This may be the wild card. Pederson was pretty much awful in the regular season with 88 wRC+ and .176 ISO, but he was a monster in the postseason for the Dodgers with a .991 OPS and a pair of home runs in 34 at-bats. The lefty has been largely put into platoon situations due to his career struggles against left-handed pitching (59 wRC+, though he hit better against southpaws in 2020 at 12 percent above league average), but has always torched righties (128 wRC+) and has never played more than 149 games in a season. Expected to fetch $6.5 million, this is the kind of player that could look to gamble on himself and fit that one-year deal mode as he tries to show he can deliver getting daily, or close to it, playing time.
• Starting Pitcher
How long will Mike Soroka be out? It seems a stretch to think he’ll be back for Opening Day after his Achilles injury, and the best-case-scenario likely has him back in the first weeks of the season. That being said, no timetable has been set and the Braves are likely to pursue an upgrade in this area anyway to ultimately put with Soroka, Gold Glove-winning Max Fried and NL Rookie of the Year candidate Ian Anderson.
4. Trevor Bauer
Will the NL Cy Young favorite really sticks to his guns and only take one-year deals? Doing it in this environment would truly be stunning, but we know Bauer does what Bauer wants. Regardless of how you feel about his antics (or his Chop mechanics) the guy is ruthless, effective and exactly what this rotation needs. If the Braves could roll out Bauer, Soroka, Fried and Anderson it would be arguably Atlanta’s best rotation since a bunch of Hall of Famers called the city home. Bauer, coming off a 2.5 fWAR season in which he posted a 1.73 ERA, 12.33 K/9 and 0.00 BB/9, has been projected to fetch $30 million on a one-year pact, though we really don’t know how much the losses of 2020 are going to impact teams’ ability to make that kind of an offer. Regardless, it’s going to a king’s ransom, but they say there’s no such thing as a bad one-year deal and this is the price of doing business if the Braves want to make the kind of move that puts their only discernible weakness in 2020 way in the rearview.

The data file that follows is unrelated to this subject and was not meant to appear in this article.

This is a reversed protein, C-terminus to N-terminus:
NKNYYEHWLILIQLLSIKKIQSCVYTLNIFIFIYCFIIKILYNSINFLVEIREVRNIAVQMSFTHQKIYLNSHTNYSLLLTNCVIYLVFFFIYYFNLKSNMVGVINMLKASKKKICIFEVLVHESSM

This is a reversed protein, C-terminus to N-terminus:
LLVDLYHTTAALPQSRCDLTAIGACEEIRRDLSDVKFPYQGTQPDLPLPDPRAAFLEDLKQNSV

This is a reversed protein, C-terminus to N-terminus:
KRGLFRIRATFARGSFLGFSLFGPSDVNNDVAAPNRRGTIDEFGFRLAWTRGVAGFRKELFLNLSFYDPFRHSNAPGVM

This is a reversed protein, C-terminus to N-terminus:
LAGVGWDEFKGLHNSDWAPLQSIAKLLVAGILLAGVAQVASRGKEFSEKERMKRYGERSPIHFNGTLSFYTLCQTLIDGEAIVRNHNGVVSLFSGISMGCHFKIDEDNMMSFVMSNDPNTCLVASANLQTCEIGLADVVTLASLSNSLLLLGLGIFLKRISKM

5. Charlie Morton
A reunion with Morton, who the Braves traded to the Pirates way back in 2009 for Nate McLouth, could be a much more beneficial version of the one-year boost they hoped to get with Cole Hamels last season. This is obviously dependent on whether the 36-year-old Morton even returns for 2020. He said during the American League Championship Series that he’d need to sit down with his family and discuss whether he’d even play again if the Rays opted not to pick up his $15 million club option — which they didn’t — as he’d signed with Tampa two years prior because with spring training Port Charlotte and playing in Tampa meant more time at home with his four young children. There’s a chance the Rays simply renegotiate and hold onto him, but if something close to what he would have received via that club option (Spotrac forecasts a $14.6 million value) gets it done, it’s a return the Braves should consider. This could just as easily be another again ex-Brave, Adam Wainwright, but Morton has simply been better with an average of 3.25 fWAR the past four seasons, while Wainwright is at 1.25 in that span.